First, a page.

I really love these tender Italian Christmas Cookies, and think you may want to add them to your repertoire, too. In addition to the cream cheese in the recipe, I like to mix in a few drops of either almond or anise extract. The kids can help by rolling the dough into balls, dipping them in the sweet glaze, and decorating with their favorite sprinkles on top. 


Store-bought cookie dough isn’t the only way to jump-start your Christmas baking for kids. Cookie and cake mixes are another easy way to get them involved.


Easy Chocolate Crinkle Cookies

Another iconic Christmas cookie to me is the crinkle cookie. These are great sweet treats for little ones to make. They’ll love to help roll the dough into balls and dunk them in confectioners sugar. Try the classic Chocolate Crinkle Cookies for the chocolate lover in your house.

Chocolate Chip Christmas Cookies

Chocolate chip cookies take a dip in melted white or dark chocolate and get decorated with holiday sprinkles. They start with a pouch of chocolate chip cookie mix.

Kitchen-Sink Christmas Cookies

While the previous recipe is perfect for the chocolate chip cookie purist, if you’re feeling more adventurous, try embellishing the dough with candy-coated chocolate candies, mini marshmallows, peanuts, pretzels, and sprinkles.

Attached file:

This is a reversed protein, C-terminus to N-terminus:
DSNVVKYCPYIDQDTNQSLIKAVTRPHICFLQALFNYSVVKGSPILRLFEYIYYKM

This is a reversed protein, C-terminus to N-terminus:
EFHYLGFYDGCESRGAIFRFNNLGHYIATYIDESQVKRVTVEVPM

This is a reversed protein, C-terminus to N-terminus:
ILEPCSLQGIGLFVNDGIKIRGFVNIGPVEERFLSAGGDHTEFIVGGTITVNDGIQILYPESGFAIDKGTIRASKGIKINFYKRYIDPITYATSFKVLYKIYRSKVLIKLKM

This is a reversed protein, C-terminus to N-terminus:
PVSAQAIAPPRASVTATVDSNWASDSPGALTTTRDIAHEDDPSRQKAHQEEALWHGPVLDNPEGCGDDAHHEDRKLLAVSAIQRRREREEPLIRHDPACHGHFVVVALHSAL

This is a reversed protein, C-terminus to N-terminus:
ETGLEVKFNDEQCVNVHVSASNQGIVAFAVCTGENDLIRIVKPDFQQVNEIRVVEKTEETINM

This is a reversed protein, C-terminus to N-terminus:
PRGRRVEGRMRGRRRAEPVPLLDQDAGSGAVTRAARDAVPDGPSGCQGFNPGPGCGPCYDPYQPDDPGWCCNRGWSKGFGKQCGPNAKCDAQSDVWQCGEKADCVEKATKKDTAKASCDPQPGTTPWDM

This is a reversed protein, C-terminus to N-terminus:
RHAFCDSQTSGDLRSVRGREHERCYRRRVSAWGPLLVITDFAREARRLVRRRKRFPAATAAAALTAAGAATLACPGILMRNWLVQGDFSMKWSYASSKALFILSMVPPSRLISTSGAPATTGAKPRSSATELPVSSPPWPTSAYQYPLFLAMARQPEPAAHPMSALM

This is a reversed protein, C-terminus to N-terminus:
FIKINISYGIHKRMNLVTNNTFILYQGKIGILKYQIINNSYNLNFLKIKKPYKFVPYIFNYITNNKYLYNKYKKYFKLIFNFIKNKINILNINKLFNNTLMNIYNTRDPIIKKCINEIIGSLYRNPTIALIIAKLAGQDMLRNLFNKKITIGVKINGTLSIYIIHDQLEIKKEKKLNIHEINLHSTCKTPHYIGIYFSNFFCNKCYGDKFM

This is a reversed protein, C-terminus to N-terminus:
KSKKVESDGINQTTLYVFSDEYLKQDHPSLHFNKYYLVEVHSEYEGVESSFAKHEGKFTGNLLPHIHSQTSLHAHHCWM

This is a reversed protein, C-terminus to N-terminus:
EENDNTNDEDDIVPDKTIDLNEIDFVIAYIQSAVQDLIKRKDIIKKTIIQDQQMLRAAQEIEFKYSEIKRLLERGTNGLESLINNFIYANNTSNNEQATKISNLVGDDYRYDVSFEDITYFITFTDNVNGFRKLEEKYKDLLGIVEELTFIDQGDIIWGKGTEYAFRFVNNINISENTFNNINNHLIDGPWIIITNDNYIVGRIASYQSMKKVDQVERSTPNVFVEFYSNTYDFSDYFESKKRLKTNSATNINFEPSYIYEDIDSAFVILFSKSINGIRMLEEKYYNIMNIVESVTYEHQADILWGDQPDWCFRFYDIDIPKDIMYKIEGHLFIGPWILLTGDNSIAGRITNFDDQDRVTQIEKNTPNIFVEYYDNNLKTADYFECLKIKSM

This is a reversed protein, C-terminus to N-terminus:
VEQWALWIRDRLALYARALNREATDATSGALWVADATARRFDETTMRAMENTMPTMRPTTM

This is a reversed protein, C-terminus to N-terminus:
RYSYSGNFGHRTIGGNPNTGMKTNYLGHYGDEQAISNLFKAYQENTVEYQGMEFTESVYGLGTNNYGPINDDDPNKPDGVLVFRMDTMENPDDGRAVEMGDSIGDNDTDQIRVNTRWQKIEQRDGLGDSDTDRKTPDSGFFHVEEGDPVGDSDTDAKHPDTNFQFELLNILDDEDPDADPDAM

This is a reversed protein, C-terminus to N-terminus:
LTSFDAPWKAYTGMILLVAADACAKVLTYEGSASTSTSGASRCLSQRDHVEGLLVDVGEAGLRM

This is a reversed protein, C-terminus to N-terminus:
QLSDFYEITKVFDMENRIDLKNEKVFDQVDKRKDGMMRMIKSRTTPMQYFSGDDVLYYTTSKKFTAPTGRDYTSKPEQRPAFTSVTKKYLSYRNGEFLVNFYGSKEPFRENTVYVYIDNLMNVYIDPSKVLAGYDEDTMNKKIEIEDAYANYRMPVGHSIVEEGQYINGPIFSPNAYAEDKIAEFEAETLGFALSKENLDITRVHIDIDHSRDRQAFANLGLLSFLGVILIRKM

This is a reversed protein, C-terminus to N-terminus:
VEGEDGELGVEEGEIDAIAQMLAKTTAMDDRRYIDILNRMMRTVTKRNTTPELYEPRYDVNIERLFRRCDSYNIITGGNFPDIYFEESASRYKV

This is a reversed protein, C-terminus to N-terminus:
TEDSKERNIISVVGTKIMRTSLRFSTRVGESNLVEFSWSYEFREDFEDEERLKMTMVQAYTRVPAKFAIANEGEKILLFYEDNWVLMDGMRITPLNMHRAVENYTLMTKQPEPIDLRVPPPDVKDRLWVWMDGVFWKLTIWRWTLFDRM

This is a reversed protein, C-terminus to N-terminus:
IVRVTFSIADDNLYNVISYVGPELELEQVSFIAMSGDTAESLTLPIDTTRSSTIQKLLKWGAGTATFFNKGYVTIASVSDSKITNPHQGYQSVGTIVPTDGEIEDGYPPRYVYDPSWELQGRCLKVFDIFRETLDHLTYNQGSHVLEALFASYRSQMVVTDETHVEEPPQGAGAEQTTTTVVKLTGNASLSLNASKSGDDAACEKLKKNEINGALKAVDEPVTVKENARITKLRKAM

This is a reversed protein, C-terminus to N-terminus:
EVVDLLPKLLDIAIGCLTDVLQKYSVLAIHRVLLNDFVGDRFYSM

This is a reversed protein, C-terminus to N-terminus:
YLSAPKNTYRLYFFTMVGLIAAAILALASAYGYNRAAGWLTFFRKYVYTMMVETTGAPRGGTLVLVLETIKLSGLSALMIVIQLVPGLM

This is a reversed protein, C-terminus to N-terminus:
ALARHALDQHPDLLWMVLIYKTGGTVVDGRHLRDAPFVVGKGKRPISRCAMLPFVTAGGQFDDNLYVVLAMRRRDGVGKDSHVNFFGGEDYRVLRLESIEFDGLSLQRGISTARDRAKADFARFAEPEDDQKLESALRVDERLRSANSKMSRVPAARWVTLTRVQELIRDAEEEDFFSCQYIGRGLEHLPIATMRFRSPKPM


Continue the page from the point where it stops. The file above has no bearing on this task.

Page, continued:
4 Ingredient Red Velvet Cookies

These Red Velvet Cookies start with a cake mix and are studded with sweet white chocolate chips. If you like, go one step further and sandwich marshmallow cream or frosting in between two cookies to create decadent whoopie pies. You could even roll the edges in sprinkles to make them extra festive.

4 Ingredient Christmas Cookies

The possibilities are endless with these cookies. The recipe calls for devil’s food cake mix and candy cane-striped chocolate kisses, but substitute your favorite flavor combinations for your own unique twist. I sometimes use caramel- or cherry-filled kisses. 


Dreaming about more holiday cookies

Whether or not you're holding a Christmas party or a cookie exchange this year, you're going to want to enjoy holiday baking more than once, right? Here are some more of our best Christmas cookies, including yummy gingersnaps, snowflakes, no-bake treats, ones with pecans, white chocolate cranberry biscotti and Oreo cheesecake cookies.

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From fruitcake cookies to chocolate saltine toffee, these are the most uniquely popular holiday treats in each state.

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A baker fesses up to her mistakes so you can head straight to success. A few key techniques are all you need to create dreamy, lighter-than-air treats.